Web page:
The French name Leprousteaux was derived from the French name Preux, a nickname
meaning "wise," "worthy," or "valiant."
Early Origins of the Leprousteaux family
The surname Leprousteaux was first found in Brittany
, where this eminent family was established in ancient times.
Early History of the Leprousteaux family
This web page shows only a small excerpt of our Leprousteaux research.Another 233 words (17 lines of text) covering the years 1597, 1574, 1693, 1725, 1766, 1817, 1655, 1706, 1754 and 1826 are included under the topic Early Leprousteaux History in all our PDF Extended History products and printed products wherever possible.
Leprousteaux Spelling Variations
History has changed the spelling of most surnames. During the early development of the French language in the Middle Ages, a person gave his version of his name, phonetically, to a scribe, a priest, or a recorder. Some variables were adopted by different branches of the family name. Hence, there spelling variations
of the name Leprousteaux, some of which include Proulx, Leproulx, Proux, Leproux, Prou, Leprou, Preux, Lepreux, Proust, Leproust, Prousteau, Leprousteau, Prouet and many more.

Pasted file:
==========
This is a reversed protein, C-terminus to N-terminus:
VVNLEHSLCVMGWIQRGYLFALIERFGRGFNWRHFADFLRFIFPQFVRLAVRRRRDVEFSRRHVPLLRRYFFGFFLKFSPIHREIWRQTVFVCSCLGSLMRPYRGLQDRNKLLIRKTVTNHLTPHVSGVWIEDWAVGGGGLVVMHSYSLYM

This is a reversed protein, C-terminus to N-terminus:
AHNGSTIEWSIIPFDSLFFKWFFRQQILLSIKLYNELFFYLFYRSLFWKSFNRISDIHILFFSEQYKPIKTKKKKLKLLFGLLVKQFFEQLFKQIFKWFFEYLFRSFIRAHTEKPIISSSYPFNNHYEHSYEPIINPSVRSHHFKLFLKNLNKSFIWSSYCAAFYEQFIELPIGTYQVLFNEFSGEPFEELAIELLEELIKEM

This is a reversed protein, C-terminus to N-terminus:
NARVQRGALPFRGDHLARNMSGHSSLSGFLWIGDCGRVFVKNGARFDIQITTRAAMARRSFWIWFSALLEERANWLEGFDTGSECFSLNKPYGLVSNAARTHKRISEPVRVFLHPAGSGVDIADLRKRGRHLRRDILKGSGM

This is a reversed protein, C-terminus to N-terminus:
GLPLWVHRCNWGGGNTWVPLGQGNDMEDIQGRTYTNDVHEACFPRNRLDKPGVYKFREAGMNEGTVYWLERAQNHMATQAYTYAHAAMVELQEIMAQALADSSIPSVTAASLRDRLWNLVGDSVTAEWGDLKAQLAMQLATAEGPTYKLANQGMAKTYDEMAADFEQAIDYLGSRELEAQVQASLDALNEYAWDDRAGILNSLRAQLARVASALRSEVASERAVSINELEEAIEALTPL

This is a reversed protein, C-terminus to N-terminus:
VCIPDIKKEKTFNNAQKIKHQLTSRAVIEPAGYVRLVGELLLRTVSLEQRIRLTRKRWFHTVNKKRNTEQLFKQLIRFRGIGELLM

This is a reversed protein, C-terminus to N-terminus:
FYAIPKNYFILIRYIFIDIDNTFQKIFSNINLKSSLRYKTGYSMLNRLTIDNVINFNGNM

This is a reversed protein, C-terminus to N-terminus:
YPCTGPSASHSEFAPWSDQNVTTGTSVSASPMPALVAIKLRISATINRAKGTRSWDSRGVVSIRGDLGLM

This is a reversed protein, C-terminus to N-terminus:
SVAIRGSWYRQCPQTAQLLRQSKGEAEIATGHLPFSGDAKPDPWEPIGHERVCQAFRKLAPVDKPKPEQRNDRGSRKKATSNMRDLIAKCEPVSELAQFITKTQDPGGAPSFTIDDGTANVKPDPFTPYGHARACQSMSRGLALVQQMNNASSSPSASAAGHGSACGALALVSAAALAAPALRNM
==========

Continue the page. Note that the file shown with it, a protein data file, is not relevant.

Early Notables of the Leprousteaux family (pre 1700)
Another 34 words (2 lines of text) are included under the topic Early Leprousteaux Notables in all our PDF Extended History products and printed products wherever possible.
Migration of the Leprousteaux family to the New World and Oceana
France finally gave land incentives for 2,000 migrants during the 1700s. Early marriage was encouraged in New France, and youths of 18 took fourteen-year-old girls for their wives. The fur trade was developed and attracted migrants, both noble and commoner from France. 15,000 explorers left Montreal in the late 17th and 18th centuries, leaving French names scattered across the continent. The search for the Northwest passage continued. Migration from France to New France or Quebec, as it was now more popularly called, continued until 1759. By 1675, there were 7000 French in Quebec. By the same year the Acadian presence in Nova Scotia, New Brunswick and Prince Edward Island had reached 500. In the treaty of Utrecht, the Acadians were ceded by France to Britain in 1713. In 1755, 10,000 French Acadians refused to take an oath of allegiance to England
and were deported. They found refuge in Louisiana. Meanwhile, in Quebec, the French race flourished, founding in Lower Canada, one of the two great solitudes which became Canada. Many of this distinguished family name Leprousteaux were prominent in social, cultural, religious and political affairs in France and New France. Amongst the settlers in North America with this distinguished name Leprousteaux were Jean Prou, who married Jacquette Fournier in Quebec in 1673; Jean-Baptiste Prou, who married Catherine Pinel in Quebec in 1676; Denis Prou, who married Marie-Anne Gagné.